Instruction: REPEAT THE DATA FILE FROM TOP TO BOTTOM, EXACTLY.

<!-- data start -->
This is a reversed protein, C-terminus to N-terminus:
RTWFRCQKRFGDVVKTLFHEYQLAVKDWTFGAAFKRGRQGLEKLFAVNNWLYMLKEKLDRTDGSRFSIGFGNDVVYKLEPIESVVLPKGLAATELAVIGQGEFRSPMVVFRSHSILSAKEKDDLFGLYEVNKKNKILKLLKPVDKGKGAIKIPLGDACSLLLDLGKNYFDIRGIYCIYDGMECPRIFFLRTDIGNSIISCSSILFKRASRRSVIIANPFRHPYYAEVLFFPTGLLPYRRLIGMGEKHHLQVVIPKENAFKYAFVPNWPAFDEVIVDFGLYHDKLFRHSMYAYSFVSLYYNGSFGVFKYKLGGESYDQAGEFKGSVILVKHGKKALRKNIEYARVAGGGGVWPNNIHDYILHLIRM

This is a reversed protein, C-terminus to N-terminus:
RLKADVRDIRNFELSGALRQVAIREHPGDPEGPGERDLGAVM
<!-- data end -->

This is a reversed protein, C-terminus to N-terminus:
RTWFRCQKRFGDVVKTLFHEYQLAVKDWTFGAAFKRGRQGLEKLFAVNNWLYMLKEKLDRTDGSRFSIGFGNDVVYKLEPIESVVLPKGLAATELAVIGQGEFRSPMVVFRSHSILSAKEKDDLFGLYEVNKKNKILKLLKPVDKGKGAIKIPLGDACSLLLDLGKNYFDIRGIYCIYDGMECPRIFFLRTDIGNSIISCSSILFKRASRRSVIIANPFRHPYYAEVLFFPTGLLPYRRLIGMGEKHHLQVVIPKENAFKYAFVPNWPAFDEVIVDFGLYHDKLFRHSMYAYSFVSLYYNGSFGVFKYKLGGESYDQAGEFKGSVILVKHGKKALRKNIEYARVAGGGGVWPNNIHDYILHLIRM

This is a reversed protein, C-terminus to N-terminus:
RLKADVRDIRNFELSGALRQVAIREHPGDPEGPGERDLGAVM